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Jakob - Dominion CD (album) cover



Post Rock/Math rock

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4 stars Now this really is the bees' knees. This one-track EP contains a thirty-minute post-rock treat, a track that gently takes the listener through a variety of soundscapes using oh-so-crisp drumwork, distorted guitar and bass with plenty of reverb and sustain. There's no tune, of course, and while ordinarily that would limit it's appeal to me, I'm captivated by the feel of the piece. It helps me identify what was missing from 'Cale:Drew', their album issued before this EP, which is the breadth of composition needed to truly draw the listener in.

'Dominion' has a much more ambient feel than anything on 'Cale:Drew', with a gentle guitar introduction giving way to a simple but slightly varied drum pattern. The song drifts like a summer shower until the twelve-minute mark, where drawn-out guitar notes are followed by sparse bass, and it all begins again ... at the twenty minute mark it grows heavier and darker for a time, with feedback squealing a thunderstorm of noise. The storm comes and goes for a while, until the track ends with a crunching climax and a long, delicious fade out. Doesn't sound much for thirty minutes of music, but that's the point. You're supposed to fill in the gaps.

Oddly, this album gave me a similar feeling to listening to early BOARDS OF CANADA: crisp rhythms over slightly restrained and muffled notes, the accompaniment to some imaginary documentary. I understand this was edited down from 50 minutes of music. I'm sure it's a better product for the edit, but I could cope with more of this!

JAKOB have constructed a delightful composition, one I will return to when the mood takes me: not often, but with pleasure each time. Four stars for those comfortable with post-rock, and possibly an extra star for those who enjoy ambient music. Best thing I've heard out of my home country for ages. Pure bliss.

Report this review (#140262)
Posted Monday, September 24, 2007 | Review Permalink
Any Colour You Like
3 stars In a sense, Dominion is exactly what Jakob needed to produce. A truly epic ambient piece that stands alone as a summary of their entire work. Dominion is a 29 minute single track, released as a EP, that is based quite simply around simple layered guitar soundscapes and light drum patterns. There is little that will easily distinguish Dominion from any other ambient piece the band has done before - the exception being that it is much longer.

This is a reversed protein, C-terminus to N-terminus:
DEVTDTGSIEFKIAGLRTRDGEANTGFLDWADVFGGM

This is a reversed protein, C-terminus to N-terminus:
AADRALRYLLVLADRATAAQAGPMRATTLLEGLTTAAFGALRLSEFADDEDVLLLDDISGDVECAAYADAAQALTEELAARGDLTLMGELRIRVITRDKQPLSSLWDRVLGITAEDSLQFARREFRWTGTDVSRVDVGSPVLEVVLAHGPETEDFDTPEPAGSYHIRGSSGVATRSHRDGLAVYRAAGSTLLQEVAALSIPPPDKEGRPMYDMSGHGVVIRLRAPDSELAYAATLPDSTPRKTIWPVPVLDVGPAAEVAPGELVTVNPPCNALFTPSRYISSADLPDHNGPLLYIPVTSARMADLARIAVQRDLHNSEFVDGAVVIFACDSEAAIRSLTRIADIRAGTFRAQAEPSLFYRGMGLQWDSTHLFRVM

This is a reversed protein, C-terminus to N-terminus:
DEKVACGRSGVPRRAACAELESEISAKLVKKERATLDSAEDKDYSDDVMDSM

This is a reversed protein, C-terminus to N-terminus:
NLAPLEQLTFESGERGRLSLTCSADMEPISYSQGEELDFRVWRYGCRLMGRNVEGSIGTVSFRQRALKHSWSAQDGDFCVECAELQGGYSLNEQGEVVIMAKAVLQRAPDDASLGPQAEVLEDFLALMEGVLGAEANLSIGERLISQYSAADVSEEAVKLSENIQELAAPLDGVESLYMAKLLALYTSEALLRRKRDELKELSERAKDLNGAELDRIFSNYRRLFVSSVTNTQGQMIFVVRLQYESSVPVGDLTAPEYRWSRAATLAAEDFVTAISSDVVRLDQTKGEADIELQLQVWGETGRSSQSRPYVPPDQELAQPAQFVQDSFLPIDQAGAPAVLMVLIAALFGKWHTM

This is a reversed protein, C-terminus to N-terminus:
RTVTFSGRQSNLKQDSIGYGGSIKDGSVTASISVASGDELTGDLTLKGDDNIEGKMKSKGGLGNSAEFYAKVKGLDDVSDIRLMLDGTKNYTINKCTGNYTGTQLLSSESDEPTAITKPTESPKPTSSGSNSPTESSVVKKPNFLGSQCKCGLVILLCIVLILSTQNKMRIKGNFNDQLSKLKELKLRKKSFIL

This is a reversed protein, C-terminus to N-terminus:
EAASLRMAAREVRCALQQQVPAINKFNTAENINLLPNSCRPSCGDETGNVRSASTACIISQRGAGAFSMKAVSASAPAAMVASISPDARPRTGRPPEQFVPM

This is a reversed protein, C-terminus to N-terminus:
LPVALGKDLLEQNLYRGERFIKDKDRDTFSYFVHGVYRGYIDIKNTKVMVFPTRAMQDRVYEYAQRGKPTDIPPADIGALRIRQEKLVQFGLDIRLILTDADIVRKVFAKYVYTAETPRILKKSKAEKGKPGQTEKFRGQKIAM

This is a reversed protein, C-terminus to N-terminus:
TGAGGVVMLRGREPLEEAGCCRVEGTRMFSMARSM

Herein lies the problem - it is essentially a mood piece. There is no chance that every person will like this song. It is overly long, some would say boring, but it was created to act as a flowing soundscape, devoid of lyrical clutter, nor needless aggression and noise. The real beauty of Dominion is that it just meanders along in a slow, purposeful manor, carrying the listener away on a soft cloud of noise. Every few minutes, the direction of the music changes slightly, varying the timbre and pace subtly, but it still feels like the pure stream never stops. Around the 20 minute mark, the typical Jakob darkness descends, precipitated by a heavier bass line and increased tempo.

Unfortunately Dominion suffers from being such a long piece, as it is not easy to focus the whole way through without feeling that the band could have filled the soundscape out much more, but as a minimalist ambient piece, I can think of little better. Dominion is an ethereal and gentle song that could quite easily be one of the best things the band has done; but suffers from a terminal lack of direction and overall impact.

Report this review (#258284)
Posted Monday, December 28, 2009 | Review Permalink
4 stars I actually really like this piece of post rock. It's basically ambience that slowly leads to a semi- energetic beat and tune, and I don't have an issue with its length. Perhaps I would prefer vocals though. The single song EP really reflects a somber and peaceful mood, despite its sometimes energetic drumming and guitar. But as a single piece EP, it has potential and works incredibly well for the minimalist design it has.

I'm not quite sure why I enjoyed this really. Instrumentals are not my preferred style in music - but for some reason, this one caught my attention, and given that, I must say that I recommend this for post rock fans - on the basis that it establishes and holds a mood as well as the listeners attention throughout. I could actually see this being quite good study music for those who happen to come across this rarity (legally).

4 stars.

Report this review (#572684)
Posted Tuesday, November 22, 2011 | Review Permalink

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